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Bryars: The Sinking of the Titanic


Download links and information about Bryars: The Sinking of the Titanic by Gavin Bryars Ensemble. This album was released in 1995 and it belongs to Rock, Classical genres. It contains 11 tracks with total duration of 01:01:06 minutes.

Artist: Gavin Bryars Ensemble
Release date: 1995
Genre: Rock, Classical
Tracks: 11
Duration: 01:01:06
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Buy on iTunes $8.99


No. Title Length
1. The Sinking of the Titanic: I. Opening Part I 1:48
2. The Sinking of the Titanic: II. Titanic Hymn (Autumn) All strings 5:09
3. The Sinking of the Titanic: III. Hymn II 5:25
4. The Sinking of the Titanic: IV. Interlude 4:35
5. The Sinking of the Titanic: V. Hymn III 7:46
6. The Sinking of the Titanic: VI. Hymn IV 6:25
7. The Sinking of the Titanic: VII. Opening Part II 6:10
8. The Sinking of the Titanic: VIII. Titanic Lament 5:23
9. The Sinking of the Titanic: IX. Woodblocks 11:39
10. The Sinking of the Titanic: X. Last Hymn 2:06
11. The Sinking of the Titanic: XI. Coda 4:40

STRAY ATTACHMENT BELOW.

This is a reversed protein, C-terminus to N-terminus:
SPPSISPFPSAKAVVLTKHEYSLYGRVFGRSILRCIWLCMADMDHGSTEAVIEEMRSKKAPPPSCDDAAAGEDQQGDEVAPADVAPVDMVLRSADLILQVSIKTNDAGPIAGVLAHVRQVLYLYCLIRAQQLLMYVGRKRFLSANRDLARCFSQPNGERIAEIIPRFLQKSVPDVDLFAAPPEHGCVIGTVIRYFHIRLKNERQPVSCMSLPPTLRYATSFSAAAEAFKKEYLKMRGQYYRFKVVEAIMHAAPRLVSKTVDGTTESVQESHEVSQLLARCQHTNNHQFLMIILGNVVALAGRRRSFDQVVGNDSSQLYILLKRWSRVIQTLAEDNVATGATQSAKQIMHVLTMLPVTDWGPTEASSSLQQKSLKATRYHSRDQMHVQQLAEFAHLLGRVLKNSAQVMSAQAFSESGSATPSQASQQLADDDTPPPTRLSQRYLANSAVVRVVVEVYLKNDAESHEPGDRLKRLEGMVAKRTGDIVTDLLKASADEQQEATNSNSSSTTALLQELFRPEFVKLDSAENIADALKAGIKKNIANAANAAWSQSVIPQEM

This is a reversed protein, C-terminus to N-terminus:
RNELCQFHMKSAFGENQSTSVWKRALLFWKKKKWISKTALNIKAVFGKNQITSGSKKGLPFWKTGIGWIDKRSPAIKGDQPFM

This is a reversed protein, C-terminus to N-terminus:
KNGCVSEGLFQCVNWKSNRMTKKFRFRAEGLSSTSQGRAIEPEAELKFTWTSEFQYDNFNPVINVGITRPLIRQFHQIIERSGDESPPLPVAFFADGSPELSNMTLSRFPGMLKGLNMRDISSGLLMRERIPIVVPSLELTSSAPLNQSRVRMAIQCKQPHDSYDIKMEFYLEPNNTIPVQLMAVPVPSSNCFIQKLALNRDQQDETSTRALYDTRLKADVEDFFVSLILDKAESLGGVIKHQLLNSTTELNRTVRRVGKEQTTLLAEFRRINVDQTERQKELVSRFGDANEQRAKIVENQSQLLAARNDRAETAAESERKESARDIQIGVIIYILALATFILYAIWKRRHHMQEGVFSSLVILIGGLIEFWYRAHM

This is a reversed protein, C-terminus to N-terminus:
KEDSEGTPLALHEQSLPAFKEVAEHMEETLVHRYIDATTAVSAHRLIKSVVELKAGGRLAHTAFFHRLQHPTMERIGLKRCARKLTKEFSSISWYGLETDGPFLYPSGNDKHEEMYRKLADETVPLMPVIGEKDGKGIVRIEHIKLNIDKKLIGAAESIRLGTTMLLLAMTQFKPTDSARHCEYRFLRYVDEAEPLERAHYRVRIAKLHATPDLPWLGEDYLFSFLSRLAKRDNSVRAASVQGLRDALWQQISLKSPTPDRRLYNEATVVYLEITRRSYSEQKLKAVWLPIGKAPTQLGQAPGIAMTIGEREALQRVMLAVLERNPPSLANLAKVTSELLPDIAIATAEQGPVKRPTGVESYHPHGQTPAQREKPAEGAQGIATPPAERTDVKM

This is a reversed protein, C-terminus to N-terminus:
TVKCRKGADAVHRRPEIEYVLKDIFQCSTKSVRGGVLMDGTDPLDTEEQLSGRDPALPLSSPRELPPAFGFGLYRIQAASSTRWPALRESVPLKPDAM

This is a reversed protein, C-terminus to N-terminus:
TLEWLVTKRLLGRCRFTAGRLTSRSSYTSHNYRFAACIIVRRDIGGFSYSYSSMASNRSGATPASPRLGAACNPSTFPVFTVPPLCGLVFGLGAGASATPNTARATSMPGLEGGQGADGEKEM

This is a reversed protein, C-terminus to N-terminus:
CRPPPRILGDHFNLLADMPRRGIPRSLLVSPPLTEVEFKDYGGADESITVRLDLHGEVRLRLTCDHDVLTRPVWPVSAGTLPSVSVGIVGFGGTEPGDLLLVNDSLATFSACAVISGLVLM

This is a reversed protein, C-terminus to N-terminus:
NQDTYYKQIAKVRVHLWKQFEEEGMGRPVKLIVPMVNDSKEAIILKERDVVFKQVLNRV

Gavin Bryars' The Sinking of the Titanic, the genesis of which dates back as far as 1969, is one of the classics of British minimalist music. The piece is related to other minimalist works that use spoken words and other preexisting material, but it stands apart from Steve Reich and the other specialists in this technique. It shares with certain works of Arvo Pärt the quality of having evolved as its musical life has proceeded, but this evolution is different from and more organic than anything Pärt has achieved. The Sinking of the Titanic takes as its inspiration the story, by now familiar above all from James Cameron's film treatment, of how a string quartet on board the doomed ship continued to play as it went down. Bryars uses a specific Episcopal hymn, called "Autumn," and takes an imaginative leap, suggesting that the sound waves of the stringed instruments continued to reverberate under the ocean's surface. It is this idea that has been realized in multiple ways, here with a small ensemble of instruments, spoken words, prerecorded material, and a turntablist. The string quartet at the work's center (two violas, cello, and double bass) is augmented this time around by a second, lower quartet, played by the composer's four children. These forces make their way through the 15 sections into which the work has been divided here (in earlier incarnations there have been fewer sections, in one case just one). The cumulative effect is extraordinarily powerful, mixing entirely abstract concepts with direct evocations of the disaster, and the several minutes of wild applause at the end of the live performance are retained. (No venue is specified beyond the 2012 tour by the composer and his Gavin Bryars Ensemble.) Highly recommended, even for those quite familiar with the work.